In a digitally linked world, quantum cryptography offers a highly promising solution in order to safely encrypt data and to guarantee its correctness (integrity). However, the transmission rates and the achievable distances have been limited up to now due to technical difficulties. The Institute of Physics (3) and (4) as well as the Institute of Semiconductor Optics and Functional Interfaces at the University of Stuttgart are now in the framework of the new project Q.Link.X building a so-called quantum repeater that increases the range of the quantum cryptography.
Quantum cryptography makes data absolutely bug-proof because in contrast to classic encryption techniques it is not based on the hope that a mathematical problem can only be solved with a great amount of effort but on a physical principle. This comprises a single quantum – for example a photon of light – only being able to be measured one single time. If a code for a cryptographic connection is now transmitted with this quantum, it immediately becomes apparent whether this code is safe or not. Only when the safety is guaranteed will the actual transmission be carried out.
These connections have already long been researched at the University of Stuttgart and at other institutions. Nevertheless, an absolutely safe transmission over long distances, for example in an optical glass fiber, has not been possible up to now. Attenuation namely automatically occurs here that means the loss of the photon after a certain distance. Larger networks, like for example in China between Shanghai and Beijing, therefore need many intermediate stations. These in turn pose a safety risk since the information is again available there in plain language.
An alternative would be to equip the quantum cryptography with various intermediate stations that do not measure the quantum status of the system but receive the quantum information themselves: so-called quantum repeaters. Such signal amplifiers will be set up in the coming years by the University of Stuttgart in the framework of a joint project going by the name “Quantum-Link-Extension“ (Q.Link.X). The Federal Ministry of Education and Research is making 1.6 million Euros available for this. Q.Link.X aims at realizing fiber-based distances for the quantum code transmission and expanding their reach.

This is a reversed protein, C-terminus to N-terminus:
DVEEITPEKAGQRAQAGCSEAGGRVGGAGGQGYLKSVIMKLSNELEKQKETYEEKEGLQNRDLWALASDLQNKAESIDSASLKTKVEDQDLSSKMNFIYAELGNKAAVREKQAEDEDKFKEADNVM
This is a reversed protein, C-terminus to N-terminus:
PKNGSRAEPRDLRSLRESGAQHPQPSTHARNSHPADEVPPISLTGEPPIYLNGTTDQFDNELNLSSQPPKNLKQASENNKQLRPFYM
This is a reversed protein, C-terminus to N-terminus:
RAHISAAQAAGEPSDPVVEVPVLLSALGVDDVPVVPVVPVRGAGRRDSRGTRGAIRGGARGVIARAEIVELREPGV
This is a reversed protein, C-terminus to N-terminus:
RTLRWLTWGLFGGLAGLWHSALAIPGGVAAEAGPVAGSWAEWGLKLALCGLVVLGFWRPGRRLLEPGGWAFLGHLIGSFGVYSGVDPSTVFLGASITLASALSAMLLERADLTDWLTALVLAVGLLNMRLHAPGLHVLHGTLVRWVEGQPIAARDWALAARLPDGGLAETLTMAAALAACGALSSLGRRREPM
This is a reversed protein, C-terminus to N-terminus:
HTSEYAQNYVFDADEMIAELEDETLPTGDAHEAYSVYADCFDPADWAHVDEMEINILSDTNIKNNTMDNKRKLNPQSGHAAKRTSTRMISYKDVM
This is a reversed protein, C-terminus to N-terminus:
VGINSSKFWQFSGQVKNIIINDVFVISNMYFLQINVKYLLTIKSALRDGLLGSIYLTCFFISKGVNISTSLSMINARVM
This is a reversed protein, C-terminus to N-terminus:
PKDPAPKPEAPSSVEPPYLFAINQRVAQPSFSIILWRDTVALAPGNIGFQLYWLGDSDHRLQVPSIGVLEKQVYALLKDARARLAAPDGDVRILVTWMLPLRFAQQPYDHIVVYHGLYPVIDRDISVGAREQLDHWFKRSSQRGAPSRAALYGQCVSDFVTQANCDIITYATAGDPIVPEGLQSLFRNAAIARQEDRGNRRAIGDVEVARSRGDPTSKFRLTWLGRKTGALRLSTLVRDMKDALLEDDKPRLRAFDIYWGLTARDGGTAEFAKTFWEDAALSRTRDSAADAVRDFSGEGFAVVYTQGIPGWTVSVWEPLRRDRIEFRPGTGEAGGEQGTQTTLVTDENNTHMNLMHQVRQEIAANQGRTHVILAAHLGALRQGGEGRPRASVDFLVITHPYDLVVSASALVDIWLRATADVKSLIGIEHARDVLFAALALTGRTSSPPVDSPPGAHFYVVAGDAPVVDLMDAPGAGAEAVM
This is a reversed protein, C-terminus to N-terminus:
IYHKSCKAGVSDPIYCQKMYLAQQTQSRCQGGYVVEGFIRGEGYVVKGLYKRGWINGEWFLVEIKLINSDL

Around 25 partners from science and business
Since various components are required for this type of quantum repeater, several work groups at the University of Stuttgart are involved that are specialized in the individual components. The Institute of Physics (3) and (4) and the Institute of Semiconductor Optics and Functional Interfaces (IHFG) optimize the components and will produce a complete demonstrator for this type of connection route. Furthermore, nationwide there are 20 scientific as well as three close-to-market partners and smaller companies involved in the project.
The researchers are confident that the development of quantum repeaters will contribute towards the quick development of quantum communication over large distances. The core components are also to be incorporated in the future cluster “Quantum sciences from the basics to the application: development of quantum tools of the future“ for which the University of Stuttgart is currently applying in the framework of the excellence strategy in order to strengthen cutting edge research in Germany.
Prof. Dr. Peter Michler, Dr. Michael Jetter, University of Stuttgart, Institute of Semiconductor Optics and Functional Interfaces, Tel.: +49 (0)711/685 -64660/-65105, Mail: Prof. Peter Michler , Dr. Michael Jetter